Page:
US extradition hearing for Kim Dotcom ends, decision pending

German tech entrepreneur Kim Dotcom © Nigel Marple
The fate of internet millionaire and Megaupload founder Kim Dotcom hangs in the balance, as the hearing on his extradition to the US ends. The charges against the German-born mogul were filed by the FBI in 2012.

Fraud, copyright infringement and money laundering are included among the 13 charges, and if the Kiwi court deems that any of those constitute a case to answer in the US, Dotcom and his three partners - Mathias Ortmann, Bram van der Kolk and Finn Batatocould – could be extradited and face long prison terms.

Dotcom’s lawyers objected to the latest evidence, saying it was obtained by the US only a day ago, but the prosecution argued the US had the right to reply with new evidence, and that most of it was simply a rehash of materials previously submitted.

On Monday, the Crown lawyer Christine Gordon, acting on behalf of the United States, told the court the four obtained the majority of their profits from the illegitimate use of their Megaupload service.

READ MORE: Mega downer: Kim Dotcom loses $67mn of assets to US govt

The prosecution alleges Megaupload was used as a sort of internet hard drive for material violating copyright laws. It made up four percent of the internet’s entire traffic attracting 50 million daily visitors. The site also made $25 million from advertisers, according to Gordon, who added that its main source of revenue were small payments from the millions of users, which totaled $150 million, the NZ Herald reports.

Some of the proceeds, Gordon argues, went toward rewarding those who would direct more traffic to the online service, while publically, Dotcom tried to convince the public that Megaupload was doing everything in its power to remove the offending content.

There is a problem, however, according to the defense. Dotcom’s lawyer Ron Mansfield has accused the court of “cherry picking” evidence, adding that much of it was out of context. He argued that Megaupload is first and foremost an internet service provider, which means that it’s protected by safe harbor provisions under the Copyright Act. As such, Mansfield argued that Dotcom and his partners should be exempt from all charges brought by the Crown.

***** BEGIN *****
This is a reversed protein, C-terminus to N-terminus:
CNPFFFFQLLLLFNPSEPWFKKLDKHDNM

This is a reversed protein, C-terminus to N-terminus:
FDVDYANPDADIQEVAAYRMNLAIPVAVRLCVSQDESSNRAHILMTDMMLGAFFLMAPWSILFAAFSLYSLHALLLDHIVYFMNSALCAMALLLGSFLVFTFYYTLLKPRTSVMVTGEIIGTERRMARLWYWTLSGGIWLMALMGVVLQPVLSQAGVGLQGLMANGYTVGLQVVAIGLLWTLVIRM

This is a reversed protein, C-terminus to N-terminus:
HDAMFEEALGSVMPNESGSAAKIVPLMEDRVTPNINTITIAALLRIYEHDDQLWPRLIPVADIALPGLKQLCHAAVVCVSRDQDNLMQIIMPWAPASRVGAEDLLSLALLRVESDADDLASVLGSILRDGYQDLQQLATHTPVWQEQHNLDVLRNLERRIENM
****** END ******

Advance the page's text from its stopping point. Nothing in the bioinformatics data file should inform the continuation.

Recordings of conversations between the four men were played in court, allegedly proving their awareness of the illegality of their operation. "If copyright holders really knew how big our business is they'd surely try to do something against it. They have no idea we are making millions in profit every month," Dotcom’s co-accused van der Kolk allegedly said.

Dotcom’s own explanation was that Megaupload was simply a “dream idea” created to counteract the problem of slow attachment-sharing over email, and that it was always “copyright neutral.”

"What the US is effectively saying to internet service providers is: 'you need to actively investigate copyright infringement and stop it, because if you don't you'll not only be civilly liable but criminally liable'," Mansfield said.

The accused has maintained all along that the charges are political, and that the New Zealand government was pandering to US interests.

The judge now faces the task of sifting through hundreds of pages of evidence and recordings to reach a decision.

In March, Dotcom lost tens of millions to the US, which came as a shock to him, as there was no trial. A legal precedent condoned that, as well as denying him the chance to mount a legal defense.

"By labeling me a fugitive, the US court has allowed the US government to legally steal all of my assets without any trial, without any due process, without any test of the merits,” he said in late March, vowing to appeal the decision, which his legal team says would likely not hold up in New Zealand or Hong Kong courts. 

The 40-year-old’s legal troubles started in January 2012, when a police raid on his home in Coatesville, near Auckland, led to the shutdown of his file-sharing service MegaUpload. An FBI-led investigation resulted in charges laid against him and his partners.

WikiLeaks founder and whistleblower Julian Assange has been a vocal critic of the US’ tentacle approach to exercising its authority overseas, in places where the military can’t reach. He believes it is no coincidence that the cases of Edward Snowden, Kim Dotcom and his own are all being tried in Alexandria, Virginia, by the same prosecutor.

Alluding to similarities with the Megaupload trial, Assange argues: “It’s something quite interesting. Alexandria, Virginia, is picked in all national security cases. Now, I’m an Australian. WikiLeaks is not a US-publishing organization… so, what the hell is the United States doing trying to bring an espionage case against me? Well, you can ask yourself a similar question about what is it trying to do in relation to extraditing Kim Dotcom from New Zealand and his Hong Kong operation,” Assange said in a phone interview with Radio New Zealand early in October.